Posted by debito on July 13th, 2009
Hi Blog. As usual (I get all geeky looking at election results; dunno why), let me give you a quick set of thoughts on yesterday’s election in Tokyo. I’m not going to provide really deep politico analysis on Japanese politics (that can be found most fascinatingly here and here), just some common sense.
QUICK BACKGROUND — skip if you know this already.
Yesterday’s election for the 127 seats in the Tokyo Prefectural Assembly was seen as a bellwether on how people would be voting in the next General Election (due by October by the latest, more below). If there was a significant shift towards the opposition parties, then it would be a report card for how the party in power for almost all the past five decades, the Liberal Democratic Party (LDP), was doing (as well as the New Koumeitou (KMT), the political arm of the Souka Gakkai quasi-Buddhist religious group, who have been in an alliance with the LDP). After all, it’s been five years since we had a General Election (and the last one was a single-issue campaign, on postal reform). Four prime ministers later (Koizumi, Abe, Fukuda, now Aso), people are grumbling that the LDP is a political hulk whose only pretense to power is that they are the status quo. This penultimate Tokyo election is being seen by the media as a potential slingshot for the opposition parties (the Democratic Party of Japan (DPJ), the Japan Communist Party (JCP), the unaffiliated, and other fringe parties participating in the election).
All these results have been gleaned from the newspapers (particularly this morning’s Asahi and Mainchi) and the televised media (particularly NHK and JNN) and have my tack within.
As my friend said last night, “The LDP have been taken to the woodshed.” The LDP dropped from 48 to 38 seats. Although KMT held on to their seats (23), the DPJ was the biggest gainer, rising from 35 seats to 54. Since the majority line is at 64, for the first time an LDP-fronted coalition is not in charge of the Tokyo Prefectural Assembly.
With further breakdowns of data, the situation looks even more dire for the incumbents. According to today’s Asahi, in LDP strongholds the DPJ won two seats and lost five in 2005 (the last election). Yet this year won six and only lost one. In fact, in 40 out of 42 electoral districts, the DPJ won a seat. The same cannot be said for the LDP, which only managed this feat in 35 districts. One downtown electoral district fell from the LDP’s grasp for the first time in four decades. In all, close to half of all the DPJ’s elected members (21) were newbies. Only 4 of the LDP’s were. The status quo lost big.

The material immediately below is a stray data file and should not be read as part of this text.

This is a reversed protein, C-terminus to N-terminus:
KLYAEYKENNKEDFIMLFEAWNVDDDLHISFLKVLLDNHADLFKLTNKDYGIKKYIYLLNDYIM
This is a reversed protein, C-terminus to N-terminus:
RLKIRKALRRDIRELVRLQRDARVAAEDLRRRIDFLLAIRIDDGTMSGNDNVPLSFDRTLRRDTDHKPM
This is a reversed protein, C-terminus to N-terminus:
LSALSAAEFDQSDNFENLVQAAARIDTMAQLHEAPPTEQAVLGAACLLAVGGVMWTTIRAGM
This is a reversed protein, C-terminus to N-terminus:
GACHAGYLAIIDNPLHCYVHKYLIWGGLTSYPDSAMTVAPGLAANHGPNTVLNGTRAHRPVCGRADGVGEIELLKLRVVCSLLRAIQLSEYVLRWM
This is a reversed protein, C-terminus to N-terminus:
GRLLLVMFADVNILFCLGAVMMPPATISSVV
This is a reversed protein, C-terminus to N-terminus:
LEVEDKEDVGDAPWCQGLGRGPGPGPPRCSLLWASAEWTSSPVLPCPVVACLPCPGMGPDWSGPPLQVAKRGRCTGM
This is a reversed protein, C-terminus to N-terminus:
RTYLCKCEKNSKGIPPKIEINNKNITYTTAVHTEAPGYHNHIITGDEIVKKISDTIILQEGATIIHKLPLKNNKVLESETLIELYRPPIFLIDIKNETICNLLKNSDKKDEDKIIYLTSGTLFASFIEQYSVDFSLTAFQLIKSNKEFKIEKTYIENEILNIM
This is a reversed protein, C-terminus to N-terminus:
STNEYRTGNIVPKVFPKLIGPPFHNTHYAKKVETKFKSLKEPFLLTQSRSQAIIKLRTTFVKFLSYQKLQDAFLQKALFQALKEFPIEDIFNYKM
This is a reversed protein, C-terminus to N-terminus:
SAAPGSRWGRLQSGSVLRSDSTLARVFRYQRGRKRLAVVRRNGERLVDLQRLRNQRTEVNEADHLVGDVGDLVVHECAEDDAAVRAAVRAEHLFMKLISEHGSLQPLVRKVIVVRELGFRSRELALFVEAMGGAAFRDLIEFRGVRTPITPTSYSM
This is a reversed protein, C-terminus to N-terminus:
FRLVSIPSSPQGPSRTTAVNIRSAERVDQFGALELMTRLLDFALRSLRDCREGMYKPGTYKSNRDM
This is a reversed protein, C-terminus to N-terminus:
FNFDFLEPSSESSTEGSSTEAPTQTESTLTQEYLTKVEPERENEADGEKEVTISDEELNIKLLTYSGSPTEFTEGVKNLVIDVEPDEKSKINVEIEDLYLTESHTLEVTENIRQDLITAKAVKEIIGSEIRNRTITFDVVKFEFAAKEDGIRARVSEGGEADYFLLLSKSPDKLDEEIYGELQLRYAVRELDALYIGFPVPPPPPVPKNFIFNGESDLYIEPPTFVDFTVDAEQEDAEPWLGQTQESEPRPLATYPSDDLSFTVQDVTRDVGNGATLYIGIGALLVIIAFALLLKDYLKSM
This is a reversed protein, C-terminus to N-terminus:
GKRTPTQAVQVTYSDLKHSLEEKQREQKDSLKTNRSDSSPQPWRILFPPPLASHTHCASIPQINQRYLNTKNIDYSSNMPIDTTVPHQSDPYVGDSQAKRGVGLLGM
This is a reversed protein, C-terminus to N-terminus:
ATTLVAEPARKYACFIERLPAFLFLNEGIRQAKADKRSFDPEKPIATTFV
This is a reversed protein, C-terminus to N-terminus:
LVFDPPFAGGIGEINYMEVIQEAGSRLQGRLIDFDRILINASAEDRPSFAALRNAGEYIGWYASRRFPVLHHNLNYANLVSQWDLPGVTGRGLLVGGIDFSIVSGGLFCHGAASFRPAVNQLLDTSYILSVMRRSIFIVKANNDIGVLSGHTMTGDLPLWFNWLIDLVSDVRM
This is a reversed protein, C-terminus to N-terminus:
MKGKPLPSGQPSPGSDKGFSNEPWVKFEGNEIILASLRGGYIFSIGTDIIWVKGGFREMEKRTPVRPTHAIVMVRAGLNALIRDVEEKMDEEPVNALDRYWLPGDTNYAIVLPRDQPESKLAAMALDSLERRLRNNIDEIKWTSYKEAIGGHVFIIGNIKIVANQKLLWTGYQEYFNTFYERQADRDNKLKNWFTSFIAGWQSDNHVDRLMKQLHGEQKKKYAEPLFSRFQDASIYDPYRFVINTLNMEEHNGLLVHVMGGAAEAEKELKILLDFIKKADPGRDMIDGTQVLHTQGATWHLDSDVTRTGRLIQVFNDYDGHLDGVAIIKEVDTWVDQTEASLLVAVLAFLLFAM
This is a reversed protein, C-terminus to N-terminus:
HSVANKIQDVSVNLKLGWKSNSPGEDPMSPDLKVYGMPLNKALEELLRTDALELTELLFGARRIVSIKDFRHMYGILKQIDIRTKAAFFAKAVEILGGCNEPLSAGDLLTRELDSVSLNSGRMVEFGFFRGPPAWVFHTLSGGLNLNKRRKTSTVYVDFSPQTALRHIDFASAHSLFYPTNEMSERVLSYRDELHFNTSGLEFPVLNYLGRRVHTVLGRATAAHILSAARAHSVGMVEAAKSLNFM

Another big loser was the JCP. Despite media hype about a “boom” in the JCP’s support, they went from 13 seats to 8. The biggest loser of all was the fruitcake religious-group-funded Happiness Realization Party, the one advocating the “revision” (hah) of Article 9 of the Constitution (the bit about remaining a peaceful society) and calling for a defense against North Korean missiles. For all the money they’ve been spending nationwide, they didn’t pick up a single seat. Preliminary counts in a number of districts put their vote totals at “zero”. Yes, zero.
So now it is clear that things are truly crystallizing into a two-party polity. And it looks as if there might just be a changing of the guard come August.
PM Aso has kept saying that the Tokyo Elections have no bearing on national politics, but it seems that he’s a minority of one in that belief. Even his own party is calling for his resignation. He refuses to leave the helm of the LDP. Good. That means this proud old fool will probably drive his party further into the ground than ever before. It’s hard to envision, but if he manages to cause the dissolution of the LDP itself, he could even go down as the worst PM ever (that honor I bestow unto former PM Murayama, who killed the Socialist Party during his Faustian bargain for the prime ministership in the 1990s).
The DPJ has decided to introduce a vote of “No Confidence”, and Aso decided today that the Diet would be dissolved on July 21, with elections on August 30. As a voter, I’m looking forward to that. The long hot summer has just gotten hotter. And we may emerge with a brand new polity and sweep out the long-entrenched and corrupt incumbents at last.
Arudou Debito in Sapporo